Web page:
The present invention is exemplified by structure that supports a flexible displacement bladder for a flexible resilient container centrally of a dispensing closure member and that provides a valved inlet passageway to the bladder through one of the two inherent openings of the closure member; i.e., through the opening at which the closure member is attached to the container, or through the dispensing opening. The bladder is constructed to expand within the container from an inflow of displacement fluid to maintain the contents adjacent the dispensing opening.
The dispensing opening of the closure member is constructed to permit only outflow of contents from the container, for example, by incorporating a one-way valve or by being capable of retaining a portion of a viscous contents as a plug. Conduit-forming structure provides an inlet passageway that communicates between the bladder and the outside of the closure member through either the juncture between the closure member and container, or through a separate conduit associated with the discharge opening. A one-way or so-called check valve associated with the conduit-forming inlet structure permits inflow to and prevents outflow from the bladder.
Advantageously, the conduit-forming inlet structure is incorporated into a separate intermediate structure secured between the container and the closure. For this purpose the intermediate structure preferably has an annular washer-like, portion located between the opening of the container and the closure member to seal the juncture between the two and to secure the member firmly in place. A passage through the intermediate structure is isolated from the contents of the container, by-passes either the sealed juncture or the seal at the dispensing opening, and communicates between the exterior of the closure and the bladder.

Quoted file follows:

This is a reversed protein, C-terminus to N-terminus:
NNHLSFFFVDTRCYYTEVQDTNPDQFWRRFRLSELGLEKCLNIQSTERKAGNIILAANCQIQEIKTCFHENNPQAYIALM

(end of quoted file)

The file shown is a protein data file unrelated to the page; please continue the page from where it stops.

In a preferred embodiment, where the closure is in the form of a threaded cap secured to the container by screw threads, a clearance between the closure and container along the threads provides a path from the exterior side to the interior side of the intermediate structure and the seal formed thereby. Displacement air can then enter the interior of the container through the passage. A conduit forming part of the intermediate structure extends the passage to a location centrally of the closure and connects to the interior of the bladder. The check valve that prevents outflow from the bladder is located in the conduit portion of the intermediate structure.